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K-9 project to save lives

Scott Davis remembers the moment when Chance Smith, a missing 6-year-old in Locust, N.C., was found.
Davis was so excited. The boy had been reported missing in December 2003 after walking into the woods with his dog and not returning.
But then the bad news came.
He was dead.
This story haunts Davis daily. The boy was found only one mile from his home.
“Maybe we could have found him quicker,” Davis said.
This idea motivated him to look into a first response K-9 recovery organization in order to help reduce the search time for a child when they are reported missing or abducted.
Davis, who does marketing at Body Dynamics Racing Bodies, Inc. in Denver, has been involved with John Walsh of America’s Most Wanted and the National Center for Missing and Exploited Children for several years.
In fact, some of the racecars in the shop have pictures of missing children on them.
Davis hopes to start the K-9 organization here and then expand it to the southeastern region. Eventually, he hopes it will be nationwide.
“We are not wanting to cure child abductions, because that is not possible. It’s like cancer,” Davis said. “But if we can find one child then we have succeeded.”
Davis and Tim Suggs are co-founders of the organization. They are working hard getting the funding together. They hope to raise approximately $1.5 million for the first year, which will come from donations, grants, corporate contributions and state and federal appropriations.
Already, a truck sits outside with the K-9 logo on it, waiting to be used.
Many local organizations have expressed interest, including the Sheriff’s Office, Best Uniforms of Charlotte and Blauer Safety equipment of Boston, Mass. who will help with their unit members’ uniforms. Canines for Kids Inc., a non-profit group, has also agreed to help with their unit and canine training. West Virginia Signal and Light will help with response lights and Maptech will assist with GPS and mapping software.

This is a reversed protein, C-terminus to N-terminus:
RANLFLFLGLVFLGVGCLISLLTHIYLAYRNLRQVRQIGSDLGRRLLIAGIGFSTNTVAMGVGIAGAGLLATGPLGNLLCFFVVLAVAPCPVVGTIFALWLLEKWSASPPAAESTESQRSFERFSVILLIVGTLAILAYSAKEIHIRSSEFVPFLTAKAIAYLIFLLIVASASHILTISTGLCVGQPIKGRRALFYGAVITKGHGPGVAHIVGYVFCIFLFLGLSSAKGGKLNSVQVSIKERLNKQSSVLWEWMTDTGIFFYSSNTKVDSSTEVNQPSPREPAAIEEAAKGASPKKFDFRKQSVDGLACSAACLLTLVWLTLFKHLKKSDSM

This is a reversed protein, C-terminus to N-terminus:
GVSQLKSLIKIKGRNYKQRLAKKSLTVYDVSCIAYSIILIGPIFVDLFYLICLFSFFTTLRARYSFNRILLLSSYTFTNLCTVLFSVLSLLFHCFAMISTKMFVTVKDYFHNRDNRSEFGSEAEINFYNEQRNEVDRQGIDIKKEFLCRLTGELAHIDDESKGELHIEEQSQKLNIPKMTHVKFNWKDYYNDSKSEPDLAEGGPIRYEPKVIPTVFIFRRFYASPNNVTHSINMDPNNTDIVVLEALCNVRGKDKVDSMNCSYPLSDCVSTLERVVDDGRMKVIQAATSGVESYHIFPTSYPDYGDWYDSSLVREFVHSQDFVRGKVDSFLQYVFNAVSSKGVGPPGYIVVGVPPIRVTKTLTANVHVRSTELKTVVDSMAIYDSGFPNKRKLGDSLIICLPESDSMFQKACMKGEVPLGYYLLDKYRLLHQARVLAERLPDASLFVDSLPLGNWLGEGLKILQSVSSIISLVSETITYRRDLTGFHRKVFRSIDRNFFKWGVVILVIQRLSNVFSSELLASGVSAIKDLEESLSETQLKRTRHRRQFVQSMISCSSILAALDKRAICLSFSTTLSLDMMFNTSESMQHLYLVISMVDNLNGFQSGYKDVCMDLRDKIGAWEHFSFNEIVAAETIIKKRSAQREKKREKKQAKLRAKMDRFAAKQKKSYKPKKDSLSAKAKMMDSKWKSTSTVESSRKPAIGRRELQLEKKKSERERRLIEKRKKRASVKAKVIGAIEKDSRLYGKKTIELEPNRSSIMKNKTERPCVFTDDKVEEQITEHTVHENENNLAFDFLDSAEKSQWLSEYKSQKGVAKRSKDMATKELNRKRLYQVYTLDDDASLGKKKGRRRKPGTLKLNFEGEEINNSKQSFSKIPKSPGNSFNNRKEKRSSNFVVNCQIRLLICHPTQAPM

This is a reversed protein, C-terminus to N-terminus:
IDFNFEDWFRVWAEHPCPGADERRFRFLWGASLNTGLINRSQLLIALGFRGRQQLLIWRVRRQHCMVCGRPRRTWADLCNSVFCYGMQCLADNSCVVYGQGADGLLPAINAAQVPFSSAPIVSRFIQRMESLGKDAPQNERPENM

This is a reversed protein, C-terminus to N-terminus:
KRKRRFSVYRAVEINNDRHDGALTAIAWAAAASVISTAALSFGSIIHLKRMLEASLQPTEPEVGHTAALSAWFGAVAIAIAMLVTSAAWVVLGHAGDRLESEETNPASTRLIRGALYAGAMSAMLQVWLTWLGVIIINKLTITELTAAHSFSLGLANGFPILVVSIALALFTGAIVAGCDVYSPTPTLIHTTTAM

Once everything is ready, Davis said they will set up headquarters in Denver.
The K-9 unit will be called upon in an abducted or missing child situation in order to assist law enforcement agencies.
The scent-specific canines will assist in finding children by their smell.
“There have been many proven cases that if a canine was used to track it could have saved some kid’s life,” Suggs said.
Davis and Suggs are also going to focus on visiting elementary and middle schools to talk with students on how to stay safe and what to do if they are lost.
“We want children to know that the man in the three-piece business suit, driving a BMW is still a stranger,” Davis said. “A lot of times children think that if strangers are neat and well kept, they are not strangers, but this is not always the case.”
Davis expects the program to take roughly six to 12 months to get off the ground. They expect to get two dogs for the program, but this will depend on how many volunteers step forward. The program can have as many as five teams in one county.
For more information visit www.firstresponsek9recovery.com or contact Scott Davis at 704-483-7289. by Amy Wadsworth

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